A Personal Debate: Can Another Person “Make” You Happy?

Something sure made this cat laugh . . . Luke and I have an ongoing debate: I firmly believe you can’t make another person happy, while he firmly believes you can. Through the two years we have been together, I have been adamant about this, because to me, saying you can make another person be happy is like saying you can make another person love you – impossible, unless you believe in potions or spells.

On the other side of this fence is Luke, who disagrees with me on this one – a little friendly debate we have going. He says that since another person has the ability to make you mad or piss you off, then it also stands to reason that a person can make you happy, too.

I concede that he does have a point there: other people surely have the ability to infuriate us, piss us off with their words, actions, or inactions; even sadden us.

But I still seem to be stuck on this concept of one person having the power to make another happy.

My thinking on this is as follows:

1. First of all, many of us are still trying to understand the concept of happiness and how it applies to each of us individually. Do we really know what it means to be happy? And if we don’t really know happiness, how can another person make us be something that we’re not sure we understand?

2. It’s the word “make.” That’s the sticking point for me. When Luke and I get to talking about this, I like to bring up the point that he can do all kinds of things he thinks will bring me happiness, especially when he knows I am upset, mad, or frustrated. However, no matter what those things are, he has no guarantee that I will be happy because he does those things. Talking, taking me to dinner, sitting together on the couch – he may think these things will uplift me and turn my frown upside down, but he really has no way of predicting whether they’ll work or not. He may try every trick he can think of and still I may not be happy. And this isn’t just something I think works for us.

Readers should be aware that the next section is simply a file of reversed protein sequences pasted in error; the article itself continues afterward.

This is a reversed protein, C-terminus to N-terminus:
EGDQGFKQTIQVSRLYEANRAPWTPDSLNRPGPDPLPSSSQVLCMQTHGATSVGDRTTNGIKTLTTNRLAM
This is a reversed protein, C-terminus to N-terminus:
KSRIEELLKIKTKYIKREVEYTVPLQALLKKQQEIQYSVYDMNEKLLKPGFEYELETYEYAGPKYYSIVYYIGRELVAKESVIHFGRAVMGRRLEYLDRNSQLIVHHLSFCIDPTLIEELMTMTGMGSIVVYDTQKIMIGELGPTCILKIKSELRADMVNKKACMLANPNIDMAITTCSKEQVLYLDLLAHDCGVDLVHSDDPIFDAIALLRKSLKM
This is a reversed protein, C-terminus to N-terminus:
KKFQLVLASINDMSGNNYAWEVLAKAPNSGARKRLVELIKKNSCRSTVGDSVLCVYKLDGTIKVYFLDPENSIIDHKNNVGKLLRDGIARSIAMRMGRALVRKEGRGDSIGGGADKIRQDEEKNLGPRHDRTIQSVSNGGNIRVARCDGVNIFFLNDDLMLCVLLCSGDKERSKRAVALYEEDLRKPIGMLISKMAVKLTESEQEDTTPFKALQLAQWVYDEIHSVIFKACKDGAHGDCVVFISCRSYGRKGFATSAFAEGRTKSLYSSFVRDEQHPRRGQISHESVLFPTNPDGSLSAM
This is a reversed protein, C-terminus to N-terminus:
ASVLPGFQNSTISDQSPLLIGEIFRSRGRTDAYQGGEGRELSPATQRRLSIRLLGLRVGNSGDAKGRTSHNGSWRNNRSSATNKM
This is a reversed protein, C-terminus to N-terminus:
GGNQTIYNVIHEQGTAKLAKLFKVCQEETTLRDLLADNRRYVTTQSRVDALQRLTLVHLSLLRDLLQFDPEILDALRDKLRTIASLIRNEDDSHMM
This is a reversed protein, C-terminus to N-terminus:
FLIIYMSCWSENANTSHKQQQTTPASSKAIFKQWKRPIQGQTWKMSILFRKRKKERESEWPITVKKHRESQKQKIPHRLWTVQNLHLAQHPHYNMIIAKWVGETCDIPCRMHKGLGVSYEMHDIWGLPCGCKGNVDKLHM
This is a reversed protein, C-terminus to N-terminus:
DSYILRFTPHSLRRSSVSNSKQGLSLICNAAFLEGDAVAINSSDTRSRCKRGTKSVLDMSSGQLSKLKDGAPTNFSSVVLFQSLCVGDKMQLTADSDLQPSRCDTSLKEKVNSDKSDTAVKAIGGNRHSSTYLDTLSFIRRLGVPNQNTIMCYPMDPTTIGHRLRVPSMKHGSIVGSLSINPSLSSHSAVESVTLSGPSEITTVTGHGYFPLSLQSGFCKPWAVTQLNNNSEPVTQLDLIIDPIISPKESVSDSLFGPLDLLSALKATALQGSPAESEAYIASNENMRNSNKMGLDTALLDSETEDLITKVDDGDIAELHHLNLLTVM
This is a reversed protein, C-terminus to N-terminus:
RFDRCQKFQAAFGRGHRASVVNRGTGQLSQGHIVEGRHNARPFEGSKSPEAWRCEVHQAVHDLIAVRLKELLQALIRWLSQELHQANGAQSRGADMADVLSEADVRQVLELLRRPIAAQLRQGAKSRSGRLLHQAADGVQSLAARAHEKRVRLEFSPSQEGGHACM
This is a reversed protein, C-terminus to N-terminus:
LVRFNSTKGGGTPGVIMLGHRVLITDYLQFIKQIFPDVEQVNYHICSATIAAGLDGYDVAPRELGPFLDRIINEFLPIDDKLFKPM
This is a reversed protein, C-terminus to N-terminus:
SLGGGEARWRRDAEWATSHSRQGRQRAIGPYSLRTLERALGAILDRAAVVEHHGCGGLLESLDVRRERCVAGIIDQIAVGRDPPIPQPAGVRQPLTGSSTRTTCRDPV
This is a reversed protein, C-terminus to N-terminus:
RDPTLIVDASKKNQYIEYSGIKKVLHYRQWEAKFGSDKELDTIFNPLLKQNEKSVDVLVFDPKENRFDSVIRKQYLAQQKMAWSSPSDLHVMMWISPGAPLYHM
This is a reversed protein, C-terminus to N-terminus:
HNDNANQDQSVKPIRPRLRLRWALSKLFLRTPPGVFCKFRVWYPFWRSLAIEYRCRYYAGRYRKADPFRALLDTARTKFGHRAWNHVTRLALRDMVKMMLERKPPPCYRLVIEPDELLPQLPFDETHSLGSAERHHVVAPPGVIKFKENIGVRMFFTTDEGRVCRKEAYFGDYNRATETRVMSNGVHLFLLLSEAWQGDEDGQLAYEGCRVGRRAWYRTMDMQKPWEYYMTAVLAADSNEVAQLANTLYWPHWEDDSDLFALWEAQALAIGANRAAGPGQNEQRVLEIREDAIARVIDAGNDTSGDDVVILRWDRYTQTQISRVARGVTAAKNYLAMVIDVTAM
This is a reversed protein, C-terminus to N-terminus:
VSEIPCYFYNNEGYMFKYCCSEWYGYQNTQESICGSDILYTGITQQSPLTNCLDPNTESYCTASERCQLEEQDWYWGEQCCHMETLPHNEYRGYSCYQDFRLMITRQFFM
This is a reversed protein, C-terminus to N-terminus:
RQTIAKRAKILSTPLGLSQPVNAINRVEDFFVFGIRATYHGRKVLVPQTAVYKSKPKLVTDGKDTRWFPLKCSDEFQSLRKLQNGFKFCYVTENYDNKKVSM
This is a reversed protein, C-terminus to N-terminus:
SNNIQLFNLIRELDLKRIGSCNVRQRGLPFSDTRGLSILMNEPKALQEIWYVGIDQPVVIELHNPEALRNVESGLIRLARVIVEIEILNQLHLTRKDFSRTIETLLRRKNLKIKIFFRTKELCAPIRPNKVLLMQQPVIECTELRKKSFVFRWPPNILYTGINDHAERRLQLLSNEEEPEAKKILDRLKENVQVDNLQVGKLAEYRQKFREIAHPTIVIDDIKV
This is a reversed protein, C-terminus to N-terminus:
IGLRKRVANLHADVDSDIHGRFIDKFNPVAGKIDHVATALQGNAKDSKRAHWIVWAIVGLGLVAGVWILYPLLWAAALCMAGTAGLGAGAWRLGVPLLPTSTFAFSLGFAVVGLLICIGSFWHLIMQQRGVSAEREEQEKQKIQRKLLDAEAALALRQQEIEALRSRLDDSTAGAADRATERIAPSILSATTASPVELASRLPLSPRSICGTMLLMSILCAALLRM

It could be any couple, any parent and child, any boss, any person we deal with. You may call your mother every day and she’s not happy because she knows you told your sister she spends too much on TV infomercials and is a nag to your father. You may get every report to your boss ahead of time, correctly formatted and edited, and she still may not be happy because John showed her the financials an hour ago. You may give your toddler a Sippy cup, his favorite stuffed bear, a nice bath, cartoons, ice cream, and snuggles, and still he is overtired and cranky, not happy.

I think those two points illustrate my thinking on the concept of making someone happy. To me, happiness is a feeling (and as humans we experience a wide range of feelings) but happiness seems to be the one that gets tossed around as elusive, desirable, strived for. We can’t will ourselves to be happy, and we can’t suddenly become happy after feeling irritated, down, or overwhelmed. Just ask any person who fights a battle with anxiety or depression.